I’ve been bobbing through the past few weeks or months, in a daze and spinning through the maddening cycles of utter depression to momentary highs of optimism and energy.
I notice that I’ve picked up a new habit of chiding myself for the way I think and the way I view life after starting to read “The Subtle Art of Not Giving a Fuck” by Mark Manson. While the title seems to imply that it will teach you indifference, the message so far is that you should spare your concern and energy for the things that really matter. And of course, there are other lessons in there built upon that dogma, such as the fact that happiness is a problem – that we derive happiness from solving the problems we face, not from having no problems. So I try to stay optimistic, and while I know it’s impossible to stay optimistic 100% of the time, it’s also really tiring to have down days where you feel utterly useless and exhausted.
Philosophy on the Quay
Well, I’m not completely sure if “quay” is the right term, but I like the word more than “dock” or “pier”. It reminds me of the lyrics in “Après un Rêve” composed by Gabriel Fauré.
On Saturday and Sunday night, K and I took breaks and walked out from our workplace to the docks to see the ships. The journey on foot took just ten minutes, and the ships, obscured by trees and the all sorts of structures on the way, looked like buildings until you were actually right on the dock.
It was completely breathtaking, being next to these mammoth vessels – just within your reach if you dared to lean out over the water. Seeing pictures and diagrams is nothing compared to being next to those monsters, illuminated menacingly in the otherwise pitch black night. We saw the crew scattered around the various nooks and crannies of the ship, some scrambling around, others sitting casually as if waiting for something to occupy themselves with.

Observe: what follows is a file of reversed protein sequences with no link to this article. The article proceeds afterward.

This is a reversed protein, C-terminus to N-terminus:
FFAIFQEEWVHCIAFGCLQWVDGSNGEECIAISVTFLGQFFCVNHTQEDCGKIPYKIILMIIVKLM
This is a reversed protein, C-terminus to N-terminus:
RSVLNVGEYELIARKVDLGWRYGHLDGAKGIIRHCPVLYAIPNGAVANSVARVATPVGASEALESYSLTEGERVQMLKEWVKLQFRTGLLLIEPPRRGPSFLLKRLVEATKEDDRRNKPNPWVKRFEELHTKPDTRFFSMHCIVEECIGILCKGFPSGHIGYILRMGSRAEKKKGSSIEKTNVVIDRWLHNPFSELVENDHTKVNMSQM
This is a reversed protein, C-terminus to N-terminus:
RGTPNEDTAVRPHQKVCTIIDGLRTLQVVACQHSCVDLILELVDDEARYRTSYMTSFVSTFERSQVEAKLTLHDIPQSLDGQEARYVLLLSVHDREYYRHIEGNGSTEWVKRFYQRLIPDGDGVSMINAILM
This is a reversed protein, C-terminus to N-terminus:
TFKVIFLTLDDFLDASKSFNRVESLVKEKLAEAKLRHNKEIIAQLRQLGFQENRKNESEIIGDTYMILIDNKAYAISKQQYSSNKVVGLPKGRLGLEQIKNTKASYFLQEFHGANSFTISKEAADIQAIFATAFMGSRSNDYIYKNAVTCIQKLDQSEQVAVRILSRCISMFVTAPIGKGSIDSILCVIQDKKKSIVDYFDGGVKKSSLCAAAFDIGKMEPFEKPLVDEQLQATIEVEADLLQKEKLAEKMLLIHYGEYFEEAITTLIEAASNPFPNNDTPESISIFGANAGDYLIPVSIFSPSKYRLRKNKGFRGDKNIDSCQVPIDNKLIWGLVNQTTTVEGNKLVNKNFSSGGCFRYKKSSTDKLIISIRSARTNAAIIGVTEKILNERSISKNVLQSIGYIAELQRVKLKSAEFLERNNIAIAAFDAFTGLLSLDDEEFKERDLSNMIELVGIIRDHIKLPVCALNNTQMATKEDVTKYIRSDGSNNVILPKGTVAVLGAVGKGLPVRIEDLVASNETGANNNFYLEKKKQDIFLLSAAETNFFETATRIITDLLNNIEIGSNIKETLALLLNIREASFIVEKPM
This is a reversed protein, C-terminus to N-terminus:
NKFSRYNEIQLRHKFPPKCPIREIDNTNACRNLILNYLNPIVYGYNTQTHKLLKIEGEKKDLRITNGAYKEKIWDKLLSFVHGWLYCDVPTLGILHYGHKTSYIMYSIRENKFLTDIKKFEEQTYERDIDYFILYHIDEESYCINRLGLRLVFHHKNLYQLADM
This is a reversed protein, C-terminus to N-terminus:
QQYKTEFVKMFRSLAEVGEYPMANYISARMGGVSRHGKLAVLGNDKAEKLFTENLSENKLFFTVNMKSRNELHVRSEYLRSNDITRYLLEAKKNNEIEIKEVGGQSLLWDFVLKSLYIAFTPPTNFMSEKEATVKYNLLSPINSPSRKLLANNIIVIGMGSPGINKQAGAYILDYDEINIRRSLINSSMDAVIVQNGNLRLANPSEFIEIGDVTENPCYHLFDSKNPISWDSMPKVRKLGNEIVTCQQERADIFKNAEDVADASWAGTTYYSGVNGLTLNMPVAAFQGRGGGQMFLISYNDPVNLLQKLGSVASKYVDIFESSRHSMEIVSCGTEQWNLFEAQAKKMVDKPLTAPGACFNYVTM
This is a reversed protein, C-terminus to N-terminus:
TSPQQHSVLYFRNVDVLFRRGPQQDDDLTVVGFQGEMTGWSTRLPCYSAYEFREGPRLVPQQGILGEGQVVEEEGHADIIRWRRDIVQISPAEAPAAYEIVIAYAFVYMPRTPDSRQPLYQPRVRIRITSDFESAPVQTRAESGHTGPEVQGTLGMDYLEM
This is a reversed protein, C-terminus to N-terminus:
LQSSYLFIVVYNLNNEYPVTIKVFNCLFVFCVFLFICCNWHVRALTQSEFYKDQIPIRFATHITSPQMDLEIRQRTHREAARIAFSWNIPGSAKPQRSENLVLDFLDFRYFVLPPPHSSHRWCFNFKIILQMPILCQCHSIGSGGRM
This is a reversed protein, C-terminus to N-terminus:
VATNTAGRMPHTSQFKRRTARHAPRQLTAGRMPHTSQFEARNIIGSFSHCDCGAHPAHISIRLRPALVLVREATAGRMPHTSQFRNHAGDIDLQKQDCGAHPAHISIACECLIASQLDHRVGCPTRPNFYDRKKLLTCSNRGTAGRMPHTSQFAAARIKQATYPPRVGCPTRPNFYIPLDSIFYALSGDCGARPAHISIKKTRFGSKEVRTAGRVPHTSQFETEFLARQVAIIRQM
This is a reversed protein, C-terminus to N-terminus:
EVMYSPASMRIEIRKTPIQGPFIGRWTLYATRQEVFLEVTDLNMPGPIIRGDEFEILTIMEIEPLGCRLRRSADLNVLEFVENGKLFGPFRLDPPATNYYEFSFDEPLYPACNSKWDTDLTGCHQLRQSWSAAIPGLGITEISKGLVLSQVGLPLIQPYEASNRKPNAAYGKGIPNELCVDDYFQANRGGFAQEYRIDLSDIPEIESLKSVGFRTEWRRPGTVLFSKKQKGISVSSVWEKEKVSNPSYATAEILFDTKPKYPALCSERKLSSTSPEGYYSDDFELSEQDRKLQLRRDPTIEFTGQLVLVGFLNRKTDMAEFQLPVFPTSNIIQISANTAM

I kept remarking how for seafarers, their entire lives are on those ships.
The dock was like a huge runway lined on one side by the ships, and otherwise surrounded by jet black planes that could have been the vast hollow of outer space. The horizon extended in an expansive circle around us, lined with golden lights in the distance – cities, ports, harbours, distant little worlds condensed into glowing specks.
I turned around to look back on where we had come from: the buildings were all tiny, familiar and comforting, but also reduced to the same microscopic and obscure shapes as all the other golden lights twinkling where the sun met the sea and land.
A plane flew overhead, a shooting star.
We philosophised. K told me about “The Power of Meaning: Crafting a Life That Matters” by Emily Esfahani Smith and “Life of Pi” by “Yann Martel”.
And this is the point where I grew too drained to continue writing, before saving the post as a draft and never touching it for months.